Ever wondered what kind of strange name "Snickers" is for a chocolate bar? Why are they called that? Will that sweetness... make us snicker? And on that matter, what do the M's in M&M stand for? Are those initials of a name? Read on to find out.
Snickers chocolate bars were first introduced in 1930. The origins of that name will surely make you snicker: this beloved chocolate bar is named after a horse! The Mars family, who also manufactures Mars chocolate bars, named their new chocolate bar after their favorite racing horse.
The candy was introduced by Mars in 1941. In the 1930s, Forrest Mars Sr., son of founder Frank C. Mars, saw soldiers in the Spanish Civil War eating Smarties, another well-known candy. This inspired him to make a hard-shelled candy a decade later. The hardened sugar shell prevents the candy from melting. The M's are initials for the Mars company founders: Forrest Mars and William Murrie.
The third Mars product on the list, Milky Way was inspired not by the stars in our galaxy but by the Malted Milk drink. It is a powdered mix of malted barley, wheat flour, and whole milk powder. It was planned to be an ingredient in the chocolate bar but it never was.
Did you know there are two versions of this candy? A global one, which is sold as 3 Musketeers in the US and Canada, and a US version, which is also sold worldwide as Milky Way. The global version, called 3 Musketeers, has a lighter nougat center and no caramel topping.
Milk Duds were first invented in 1928. The original manufacturer (Hoffman and Company) tried making them perfectly round, but after having no success, they decided to market the product as "Milk Duds". The franchise had many different owners, eventually landing in Hershey's hands in 1996. In the picture, you can see the original packaging from 1928!
The word skittle appeared in Charles Dickens's Pickwick Papers from 1837. It was used as a reference to a popular pub game that was similar to bowling but never caught on in the US. Skittles are a fairly new candy: it was first introduced in 1974 in the UK. There's still a lot of mystery regarding the name, and whether or not it has something to do with the old pub game, but fans speculate it does. The candy's shape resembles the disk that was used in the game.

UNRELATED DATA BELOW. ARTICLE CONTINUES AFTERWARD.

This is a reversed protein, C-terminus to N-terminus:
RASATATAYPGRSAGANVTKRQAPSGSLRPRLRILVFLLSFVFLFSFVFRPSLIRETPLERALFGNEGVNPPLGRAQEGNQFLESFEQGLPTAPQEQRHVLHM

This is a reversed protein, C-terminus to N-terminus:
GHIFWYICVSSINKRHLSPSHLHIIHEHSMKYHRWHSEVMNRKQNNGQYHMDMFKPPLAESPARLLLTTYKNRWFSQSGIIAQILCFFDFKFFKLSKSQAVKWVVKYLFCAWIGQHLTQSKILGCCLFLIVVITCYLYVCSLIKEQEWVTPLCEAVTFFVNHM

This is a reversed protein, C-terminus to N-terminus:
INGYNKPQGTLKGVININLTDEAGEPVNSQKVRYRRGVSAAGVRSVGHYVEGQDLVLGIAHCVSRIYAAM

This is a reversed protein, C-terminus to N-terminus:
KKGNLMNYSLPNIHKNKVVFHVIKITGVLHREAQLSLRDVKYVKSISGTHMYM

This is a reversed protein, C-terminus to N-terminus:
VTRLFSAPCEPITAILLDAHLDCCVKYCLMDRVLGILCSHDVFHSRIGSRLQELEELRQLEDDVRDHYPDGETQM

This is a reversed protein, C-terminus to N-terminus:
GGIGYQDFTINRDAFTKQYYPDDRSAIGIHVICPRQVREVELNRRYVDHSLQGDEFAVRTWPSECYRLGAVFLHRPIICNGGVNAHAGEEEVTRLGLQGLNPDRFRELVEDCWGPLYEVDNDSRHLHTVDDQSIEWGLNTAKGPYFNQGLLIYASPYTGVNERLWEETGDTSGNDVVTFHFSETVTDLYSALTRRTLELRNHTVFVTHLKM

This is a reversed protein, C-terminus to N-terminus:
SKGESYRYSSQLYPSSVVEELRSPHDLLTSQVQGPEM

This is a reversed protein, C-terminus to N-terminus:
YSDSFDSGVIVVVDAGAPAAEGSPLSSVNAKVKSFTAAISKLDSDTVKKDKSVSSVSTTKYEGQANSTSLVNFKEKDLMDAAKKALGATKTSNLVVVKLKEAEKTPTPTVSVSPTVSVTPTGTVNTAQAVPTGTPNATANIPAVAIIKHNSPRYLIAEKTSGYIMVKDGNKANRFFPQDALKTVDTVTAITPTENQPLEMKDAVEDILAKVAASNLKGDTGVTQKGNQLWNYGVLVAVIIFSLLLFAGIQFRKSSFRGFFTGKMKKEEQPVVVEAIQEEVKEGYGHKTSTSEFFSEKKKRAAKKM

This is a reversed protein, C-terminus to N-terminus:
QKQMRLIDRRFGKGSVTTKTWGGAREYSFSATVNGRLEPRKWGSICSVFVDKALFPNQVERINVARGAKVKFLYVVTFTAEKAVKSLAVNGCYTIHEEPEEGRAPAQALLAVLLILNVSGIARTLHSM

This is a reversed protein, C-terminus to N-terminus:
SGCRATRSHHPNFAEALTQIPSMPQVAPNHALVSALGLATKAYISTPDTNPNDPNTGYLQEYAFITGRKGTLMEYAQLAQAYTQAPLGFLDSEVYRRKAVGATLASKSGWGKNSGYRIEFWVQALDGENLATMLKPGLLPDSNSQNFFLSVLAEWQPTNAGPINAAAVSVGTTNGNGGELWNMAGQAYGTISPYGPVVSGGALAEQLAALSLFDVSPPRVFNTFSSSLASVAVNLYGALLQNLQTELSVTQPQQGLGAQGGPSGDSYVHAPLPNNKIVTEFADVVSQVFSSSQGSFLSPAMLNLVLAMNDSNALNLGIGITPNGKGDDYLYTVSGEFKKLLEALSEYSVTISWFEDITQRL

Sour Patch Kids
The original name of this candy is Mars Men. It was created in the '70s in Canada. They were named after their shape: they looked somewhat like aliens. At the time, outer space-themed products were all the rage, so that was a marketing decision as well.
The change of name to the current Sour Patch Kids was also made following trends. The name was changed in 1985, right when the Cabbage Patch Kids dolls were all the rage. These were soft doll toys that were extremely popular back then.
This taffy-like candy was invented by Leo Hirshfield in 1907. He wanted a candy that would taste like chocolate, but unlike it, wouldn't melt in the heat of the sun so quickly. He named his taffy-chocolate candy after his daughter Clara, whom he lovingly nicknamed Tootsie. Tootsie rolls have a big part in American history. They even took part in the Korean War! Check out this DIY video recipe for how to make tootsie rolls at home:
These specific lollies were invented in 1924. Akron Candy Company's salesman I.C Bahr decided to name them a gibberish word that any child would be able to pronounce. Today the company that manufactures Dum dums is Spangler Candy Company. There were originally 7 flavors and now there are 16 regular flavors with periodical limited edition ones. The mystery flavor gimmick is comprised of the end of one batch mixing with the next batch, rather than stopping production to clean machines in between flavors.